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The hemispherical cap can reach 6 cm (2⅓ in) diameter. It is smooth and sulphur yellow with an orange-brown centre and whitish margin. The crowded gills are initially yellow but darken to a distinctive green colour as the blackish spores develop on the yellow flesh. It has a purple brown spore print.The stipe is up to 10 cm (4 in) tall and 1 cm (⅓ in) wide, light yellow, orange-brown below, often with an indistinct ring zone coloured dark by the spores. The taste is very bitter, though not bitter when cooked, but still poisonous.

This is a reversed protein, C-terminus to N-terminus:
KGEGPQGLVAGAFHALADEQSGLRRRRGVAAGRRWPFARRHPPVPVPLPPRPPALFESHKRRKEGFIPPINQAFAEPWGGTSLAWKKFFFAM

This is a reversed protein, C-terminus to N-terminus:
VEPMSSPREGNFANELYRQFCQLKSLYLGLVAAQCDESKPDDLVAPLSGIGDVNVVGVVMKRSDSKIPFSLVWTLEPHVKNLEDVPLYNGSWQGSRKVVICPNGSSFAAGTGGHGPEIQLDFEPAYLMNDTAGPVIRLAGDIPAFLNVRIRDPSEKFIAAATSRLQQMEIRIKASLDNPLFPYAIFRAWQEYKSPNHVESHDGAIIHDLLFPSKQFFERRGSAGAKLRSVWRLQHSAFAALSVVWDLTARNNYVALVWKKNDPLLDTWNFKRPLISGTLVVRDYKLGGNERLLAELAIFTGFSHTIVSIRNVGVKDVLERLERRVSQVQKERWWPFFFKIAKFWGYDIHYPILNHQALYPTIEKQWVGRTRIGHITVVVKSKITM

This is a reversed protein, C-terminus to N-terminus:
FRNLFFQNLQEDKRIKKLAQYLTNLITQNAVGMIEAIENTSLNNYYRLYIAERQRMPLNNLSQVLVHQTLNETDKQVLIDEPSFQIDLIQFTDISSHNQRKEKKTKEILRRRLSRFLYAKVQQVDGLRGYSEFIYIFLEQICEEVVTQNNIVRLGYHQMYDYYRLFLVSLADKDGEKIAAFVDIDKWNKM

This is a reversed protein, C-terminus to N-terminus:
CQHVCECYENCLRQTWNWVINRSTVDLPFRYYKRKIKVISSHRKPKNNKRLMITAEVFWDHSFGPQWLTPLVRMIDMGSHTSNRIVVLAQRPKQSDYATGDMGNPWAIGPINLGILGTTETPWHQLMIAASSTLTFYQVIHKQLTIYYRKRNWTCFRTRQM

Hypholoma fasciculare, commonly known as the sulphur tuft, sulfur tuft or clustered woodlover, is a common woodland mushroom, often in evidence when hardly any other mushrooms are to be found. This saprophagic small gill fungus grows prolifically in large clumps on stumps, dead roots or rotting trunks of broadleaved trees. The "Sulphur Tuft" is bitter and poisonous; consuming it can cause vomiting, diarrhea and convulsions. The principal toxic constituents have been named fasciculol E and fasciculol F